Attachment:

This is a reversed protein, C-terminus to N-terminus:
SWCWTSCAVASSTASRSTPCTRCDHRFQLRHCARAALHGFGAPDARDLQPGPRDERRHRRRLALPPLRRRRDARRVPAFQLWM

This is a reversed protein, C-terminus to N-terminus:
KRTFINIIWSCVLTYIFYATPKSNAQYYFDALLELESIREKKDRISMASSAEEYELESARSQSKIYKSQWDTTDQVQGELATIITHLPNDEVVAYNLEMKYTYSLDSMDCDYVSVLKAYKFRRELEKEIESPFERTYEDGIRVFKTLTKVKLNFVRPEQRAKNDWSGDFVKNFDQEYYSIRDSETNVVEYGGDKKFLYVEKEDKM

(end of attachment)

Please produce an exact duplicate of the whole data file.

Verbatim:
This is a reversed protein, C-terminus to N-terminus:
SWCWTSCAVASSTASRSTPCTRCDHRFQLRHCARAALHGFGAPDARDLQPGPRDERRHRRRLALPPLRRRRDARRVPAFQLWM

This is a reversed protein, C-terminus to N-terminus:
KRTFINIIWSCVLTYIFYATPKSNAQYYFDALLELESIREKKDRISMASSAEEYELESARSQSKIYKSQWDTTDQVQGELATIITHLPNDEVVAYNLEMKYTYSLDSMDCDYVSVLKAYKFRRELEKEIESPFERTYEDGIRVFKTLTKVKLNFVRPEQRAKNDWSGDFVKNFDQEYYSIRDSETNVVEYGGDKKFLYVEKEDKM